LULAC Marks International Women’s Day With A Call To Action For Power In Unity

Nation’s Oldest and Largest Latino Civil Rights Organization Says Women Worldwide Are Shouldering the Impact of COVID-19

Washington, DC - Women leaders of the League of United Latin American Citizens (LULAC) today called upon women worldwide to raise their voices wherever they are as a strong reminder to others that the toll of the global pandemic has hit them the hardest and added, the responsibility of dealing with the impact of COVID-19 has earned them the right to share in making policy decisions about their future.

“We refuse to become victims twice of a failed health response that is affecting women disproportionately in this pandemic,” says Elsie Valdes-Ramos, LULAC National Board Member and Vice-President for Women. “We have been sacrificing ourselves during COVID while caring for our families’ health and very often, our household’s finances which have been devastated. Now, as hope for a recovery begins to emerge, may it also mean a new day is dawning for women for even their most fundamental right, giving birth without fearing death. We will not be denied our civil and human rights as people nor our dignity as women!” she added.

Around the world 70% of health care providers on the frontlines are women. Yet, from the Americas to Asia, Africa and Europe, many women are being forced to retreat back into their homes. According to the United Nations Commission on the Status of Women, the pandemic is causing a loss of social progress women have worked for more than 100 years to achieve.

“This is a concerning trend and one we must be resolved to reverse,” says Ralina Cardona, LULAC National Vice-President, Northeast. “In the U.S. and Puerto Rico alone, women possess the skills, the experience and the will to add $5.9 trillion to the global economy in just ten years if our power is unlocked. However, changes must be made at all levels starting with education where less than two-in-ten students in STEM programs are women. Also, there’s no reason why women have to work 44 days extra in a year to get paid what men in the same job earn,” she adds.

Strides are being made by women in elected office, although not fast enough for many civil rights advocates. Researchers at Rutgers University say that in 2021, 143 women serve in the U.S. Congress; 24 women serve in the Senate and 119 women in the House. The number of women in statewide elective executive posts is 94, and the proportion of women in state legislatures is 30.9 percent. Kamala Harris (D) serves as vice president.

“None of these victories has been achieved without a fight because power is never relinquished, it must be seized through hard-fought politics,” says Linda Chavez, LULAC National Vice-President, Southwest. “However, our cause is just and our goals are for the betterment of our communities. If our lives are about inspiring and mentoring other women, then we are serving a worthwhile purpose. That in itself is a joy and a good reason for us to continue with even more determination!”

Yet, the challenges facing women in the U.S. and Puerto Rico are not just about future needs. According to a study by researchers at the University of Illinois, many women are seeing their families today suffering one of the worst rates of food insecurity in modern times. This is because COVID-related unemployment has contributed to a 43% increase in hunger with an estimated 50-million Americans experiencing hunger; 18-million of them are children.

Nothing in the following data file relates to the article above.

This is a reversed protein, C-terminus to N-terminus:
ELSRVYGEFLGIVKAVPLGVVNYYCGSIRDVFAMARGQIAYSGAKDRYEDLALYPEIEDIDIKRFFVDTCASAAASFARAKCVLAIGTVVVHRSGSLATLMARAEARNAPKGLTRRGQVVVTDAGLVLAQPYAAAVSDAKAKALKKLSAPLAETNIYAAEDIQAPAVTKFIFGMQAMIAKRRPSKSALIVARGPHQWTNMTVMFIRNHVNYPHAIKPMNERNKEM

“One-in-five Latino households in Florida has gone without food at least once a week since the pandemic hit,” says Ivonne Quiñones, LULAC National Vice-President, Southeast. “This is one of the worst experiences a mother must endure; feeling helpless to spare her children and family the pain of not knowing from where their next meal will come or how. We all have to fight this economic inequity in the richest country on earth,” she adds.

Concerns over health and personal safety are just as heightened for many seniors in the U.S. and Puerto Rico. Alicia Arbaje, M.D., M.P.H., Ph.D. who specializes in internal medicine and geriatrics at Johns Hopkins warns that America’s elderly are suffering the effects of long-term from social isolation, what to others may appear to be simply social distancing.

“Many seniors who no longer drive or get out without help need access from where they live to reliable information and assistance from trusted resources during the pandemic,” said Elia Mendoza, LULAC National Vice-President for the Elderly. “Our goal is to provide them with printed information they can hold in their hands and refer to since for them, getting on the internet is not always possible. Seniors still deserve our attention and caring,” adds Mendoza.

COVID-19 in 2021 marks one year since the pandemic’s start in the United States. More than 275,000 women have become economic casualties claimed by COVID since the virus arrived. Sindy Benavides, LULAC National Chief Executive Officer says, “COVID unemployment is a setback for decades of gains in the workplace for women, not only in sheer numbers but also in pay equity. Our goal now is to return women to the workforce and in so doing, ensure the progress made over decades to increase representation at all levels is not turned back. We know from first hand experience that when you empower women, you empower the world.”


The League of United Latin American Citizens (LULAC) is the nation’s largest and oldest civil rights volunteer-based organization that empowers Hispanic Americans and builds strong Latino communities. Headquartered in Washington, DC, with 1,000 councils around the United States and Puerto Rico, LULAC’s programs, services and advocacy address the most important issues for Latinos, meeting critical needs of today and the future. For more information, visit

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